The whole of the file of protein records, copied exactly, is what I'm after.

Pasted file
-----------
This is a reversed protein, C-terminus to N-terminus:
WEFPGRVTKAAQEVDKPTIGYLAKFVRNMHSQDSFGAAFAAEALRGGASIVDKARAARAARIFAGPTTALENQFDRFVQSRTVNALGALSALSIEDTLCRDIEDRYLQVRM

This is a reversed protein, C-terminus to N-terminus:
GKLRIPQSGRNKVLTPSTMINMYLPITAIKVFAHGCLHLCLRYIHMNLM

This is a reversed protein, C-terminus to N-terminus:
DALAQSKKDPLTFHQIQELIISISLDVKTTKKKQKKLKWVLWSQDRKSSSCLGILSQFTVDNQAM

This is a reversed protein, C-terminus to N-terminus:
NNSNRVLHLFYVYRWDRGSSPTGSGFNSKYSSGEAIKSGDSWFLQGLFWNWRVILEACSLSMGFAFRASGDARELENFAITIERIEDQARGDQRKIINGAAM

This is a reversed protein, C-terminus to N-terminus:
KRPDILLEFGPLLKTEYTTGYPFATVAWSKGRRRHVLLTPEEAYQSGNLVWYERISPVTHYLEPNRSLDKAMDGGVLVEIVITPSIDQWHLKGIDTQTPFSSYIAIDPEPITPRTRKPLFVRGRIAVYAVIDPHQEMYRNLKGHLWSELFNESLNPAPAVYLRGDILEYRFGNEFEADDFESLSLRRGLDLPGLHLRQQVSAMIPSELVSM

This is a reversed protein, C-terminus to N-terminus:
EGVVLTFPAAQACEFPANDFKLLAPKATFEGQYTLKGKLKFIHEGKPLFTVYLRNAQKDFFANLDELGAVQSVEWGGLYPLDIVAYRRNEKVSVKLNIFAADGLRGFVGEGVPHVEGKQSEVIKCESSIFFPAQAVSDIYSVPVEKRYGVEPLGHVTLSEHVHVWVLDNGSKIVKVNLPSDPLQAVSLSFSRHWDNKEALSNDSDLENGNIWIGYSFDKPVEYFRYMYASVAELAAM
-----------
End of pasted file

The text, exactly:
This is a reversed protein, C-terminus to N-terminus:
WEFPGRVTKAAQEVDKPTIGYLAKFVRNMHSQDSFGAAFAAEALRGGASIVDKARAARAARIFAGPTTALENQFDRFVQSRTVNALGALSALSIEDTLCRDIEDRYLQVRM

This is a reversed protein, C-terminus to N-terminus:
GKLRIPQSGRNKVLTPSTMINMYLPITAIKVFAHGCLHLCLRYIHMNLM

This is a reversed protein, C-terminus to N-terminus:
DALAQSKKDPLTFHQIQELIISISLDVKTTKKKQKKLKWVLWSQDRKSSSCLGILSQFTVDNQAM

This is a reversed protein, C-terminus to N-terminus:
NNSNRVLHLFYVYRWDRGSSPTGSGFNSKYSSGEAIKSGDSWFLQGLFWNWRVILEACSLSMGFAFRASGDARELENFAITIERIEDQARGDQRKIINGAAM

This is a reversed protein, C-terminus to N-terminus:
KRPDILLEFGPLLKTEYTTGYPFATVAWSKGRRRHVLLTPEEAYQSGNLVWYERISPVTHYLEPNRSLDKAMDGGVLVEIVITPSIDQWHLKGIDTQTPFSSYIAIDPEPITPRTRKPLFVRGRIAVYAVIDPHQEMYRNLKGHLWSELFNESLNPAPAVYLRGDILEYRFGNEFEADDFESLSLRRGLDLPGLHLRQQVSAMIPSELVSM

This is a reversed protein, C-terminus to N-terminus:
EGVVLTFPAAQACEFPANDFKLLAPKATFEGQYTLKGKLKFIHEGKPLFTVYLRNAQKDFFANLDELGAVQSVEWGGLYPLDIVAYRRNEKVSVKLNIFAADGLRGFVGEGVPHVEGKQSEVIKCESSIFFPAQAVSDIYSVPVEKRYGVEPLGHVTLSEHVHVWVLDNGSKIVKVNLPSDPLQAVSLSFSRHWDNKEALSNDSDLENGNIWIGYSFDKPVEYFRYMYASVAELAAM